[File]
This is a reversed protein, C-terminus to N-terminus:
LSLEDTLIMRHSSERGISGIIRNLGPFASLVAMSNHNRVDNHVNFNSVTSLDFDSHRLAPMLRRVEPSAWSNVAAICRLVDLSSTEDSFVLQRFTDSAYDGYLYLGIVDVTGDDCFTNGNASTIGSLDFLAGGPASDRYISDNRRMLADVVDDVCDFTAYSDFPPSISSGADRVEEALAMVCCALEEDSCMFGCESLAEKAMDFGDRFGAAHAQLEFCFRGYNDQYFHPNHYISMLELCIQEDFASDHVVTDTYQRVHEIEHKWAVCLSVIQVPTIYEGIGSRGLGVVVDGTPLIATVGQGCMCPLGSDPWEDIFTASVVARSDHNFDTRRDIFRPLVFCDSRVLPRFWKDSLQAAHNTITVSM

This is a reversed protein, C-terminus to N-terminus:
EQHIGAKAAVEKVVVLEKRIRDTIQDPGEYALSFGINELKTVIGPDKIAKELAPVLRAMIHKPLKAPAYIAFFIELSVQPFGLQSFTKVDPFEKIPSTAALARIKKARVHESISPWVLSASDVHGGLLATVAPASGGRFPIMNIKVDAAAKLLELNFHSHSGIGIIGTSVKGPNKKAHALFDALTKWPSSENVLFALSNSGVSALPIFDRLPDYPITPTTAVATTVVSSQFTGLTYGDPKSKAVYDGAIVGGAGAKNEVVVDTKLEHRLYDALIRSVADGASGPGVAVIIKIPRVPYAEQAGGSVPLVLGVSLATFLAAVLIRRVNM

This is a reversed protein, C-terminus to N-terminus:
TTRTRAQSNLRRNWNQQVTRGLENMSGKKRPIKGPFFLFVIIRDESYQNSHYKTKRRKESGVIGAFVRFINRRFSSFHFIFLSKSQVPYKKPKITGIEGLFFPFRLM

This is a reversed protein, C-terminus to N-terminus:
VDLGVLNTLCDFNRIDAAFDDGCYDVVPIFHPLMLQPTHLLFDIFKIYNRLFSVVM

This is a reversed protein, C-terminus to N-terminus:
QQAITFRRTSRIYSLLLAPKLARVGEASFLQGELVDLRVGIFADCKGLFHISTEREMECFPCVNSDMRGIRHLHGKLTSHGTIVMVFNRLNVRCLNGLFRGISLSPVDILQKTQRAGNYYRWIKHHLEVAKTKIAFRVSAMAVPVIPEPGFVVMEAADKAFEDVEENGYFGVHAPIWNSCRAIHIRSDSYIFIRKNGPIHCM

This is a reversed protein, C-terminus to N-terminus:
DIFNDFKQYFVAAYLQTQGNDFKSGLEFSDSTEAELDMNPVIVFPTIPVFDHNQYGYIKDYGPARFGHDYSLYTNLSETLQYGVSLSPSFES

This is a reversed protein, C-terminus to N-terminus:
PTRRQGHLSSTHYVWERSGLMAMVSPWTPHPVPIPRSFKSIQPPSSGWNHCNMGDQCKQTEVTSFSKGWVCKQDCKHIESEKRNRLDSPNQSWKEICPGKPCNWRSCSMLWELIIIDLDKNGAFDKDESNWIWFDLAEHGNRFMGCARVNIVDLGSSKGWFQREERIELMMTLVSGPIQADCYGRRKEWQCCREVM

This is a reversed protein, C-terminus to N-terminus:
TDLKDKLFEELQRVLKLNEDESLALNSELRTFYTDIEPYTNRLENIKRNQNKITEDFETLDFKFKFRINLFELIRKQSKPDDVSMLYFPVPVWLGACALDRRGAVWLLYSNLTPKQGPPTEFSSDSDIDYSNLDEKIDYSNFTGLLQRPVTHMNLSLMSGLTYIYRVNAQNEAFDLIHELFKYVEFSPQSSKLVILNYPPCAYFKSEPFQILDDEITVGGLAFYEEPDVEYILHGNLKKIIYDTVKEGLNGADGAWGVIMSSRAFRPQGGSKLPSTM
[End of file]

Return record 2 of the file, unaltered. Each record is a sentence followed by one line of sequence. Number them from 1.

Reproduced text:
This is a reversed protein, C-terminus to N-terminus:
EQHIGAKAAVEKVVVLEKRIRDTIQDPGEYALSFGINELKTVIGPDKIAKELAPVLRAMIHKPLKAPAYIAFFIELSVQPFGLQSFTKVDPFEKIPSTAALARIKKARVHESISPWVLSASDVHGGLLATVAPASGGRFPIMNIKVDAAAKLLELNFHSHSGIGIIGTSVKGPNKKAHALFDALTKWPSSENVLFALSNSGVSALPIFDRLPDYPITPTTAVATTVVSSQFTGLTYGDPKSKAVYDGAIVGGAGAKNEVVVDTKLEHRLYDALIRSVADGASGPGVAVIIKIPRVPYAEQAGGSVPLVLGVSLATFLAAVLIRRVNM